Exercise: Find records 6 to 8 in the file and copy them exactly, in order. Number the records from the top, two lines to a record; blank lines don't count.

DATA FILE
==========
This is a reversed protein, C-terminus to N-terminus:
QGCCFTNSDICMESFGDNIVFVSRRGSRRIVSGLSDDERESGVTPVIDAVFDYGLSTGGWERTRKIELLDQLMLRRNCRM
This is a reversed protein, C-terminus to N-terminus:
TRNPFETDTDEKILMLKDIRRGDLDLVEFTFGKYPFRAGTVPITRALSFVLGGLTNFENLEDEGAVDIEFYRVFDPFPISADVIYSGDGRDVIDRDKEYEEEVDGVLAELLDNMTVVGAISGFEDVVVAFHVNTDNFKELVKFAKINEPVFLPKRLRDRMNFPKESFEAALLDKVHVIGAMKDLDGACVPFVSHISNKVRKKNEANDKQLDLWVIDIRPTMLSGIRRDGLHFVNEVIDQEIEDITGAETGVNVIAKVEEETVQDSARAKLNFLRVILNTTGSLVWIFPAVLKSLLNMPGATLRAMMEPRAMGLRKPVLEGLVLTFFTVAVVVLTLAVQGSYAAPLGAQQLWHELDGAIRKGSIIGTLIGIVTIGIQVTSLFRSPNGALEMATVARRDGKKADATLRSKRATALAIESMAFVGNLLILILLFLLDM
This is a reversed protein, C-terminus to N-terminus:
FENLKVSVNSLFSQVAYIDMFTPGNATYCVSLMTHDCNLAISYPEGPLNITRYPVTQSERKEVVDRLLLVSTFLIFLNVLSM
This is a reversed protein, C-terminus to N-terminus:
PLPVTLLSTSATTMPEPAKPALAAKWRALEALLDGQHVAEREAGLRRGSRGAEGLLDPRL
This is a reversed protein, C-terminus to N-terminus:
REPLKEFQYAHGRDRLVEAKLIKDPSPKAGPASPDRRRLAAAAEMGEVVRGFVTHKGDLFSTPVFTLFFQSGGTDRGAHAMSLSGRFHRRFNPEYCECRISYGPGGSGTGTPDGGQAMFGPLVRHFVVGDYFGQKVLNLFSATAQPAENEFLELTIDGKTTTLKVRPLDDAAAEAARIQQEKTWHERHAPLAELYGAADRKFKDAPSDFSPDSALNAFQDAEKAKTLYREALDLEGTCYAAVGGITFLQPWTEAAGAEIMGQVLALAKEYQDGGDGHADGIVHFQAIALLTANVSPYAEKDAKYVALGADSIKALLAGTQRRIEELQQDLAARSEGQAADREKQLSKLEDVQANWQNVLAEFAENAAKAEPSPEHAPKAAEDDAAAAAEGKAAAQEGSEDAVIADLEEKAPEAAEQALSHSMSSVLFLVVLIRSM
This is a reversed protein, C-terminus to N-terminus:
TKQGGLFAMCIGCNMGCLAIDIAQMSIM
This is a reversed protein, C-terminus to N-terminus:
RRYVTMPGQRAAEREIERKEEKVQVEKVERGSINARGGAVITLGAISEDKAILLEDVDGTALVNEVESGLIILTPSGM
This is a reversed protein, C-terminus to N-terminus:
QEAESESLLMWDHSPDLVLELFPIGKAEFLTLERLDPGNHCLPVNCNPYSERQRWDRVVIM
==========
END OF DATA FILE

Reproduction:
This is a reversed protein, C-terminus to N-terminus:
TKQGGLFAMCIGCNMGCLAIDIAQMSIM
This is a reversed protein, C-terminus to N-terminus:
RRYVTMPGQRAAEREIERKEEKVQVEKVERGSINARGGAVITLGAISEDKAILLEDVDGTALVNEVESGLIILTPSGM
This is a reversed protein, C-terminus to N-terminus:
QEAESESLLMWDHSPDLVLELFPIGKAEFLTLERLDPGNHCLPVNCNPYSERQRWDRVVIM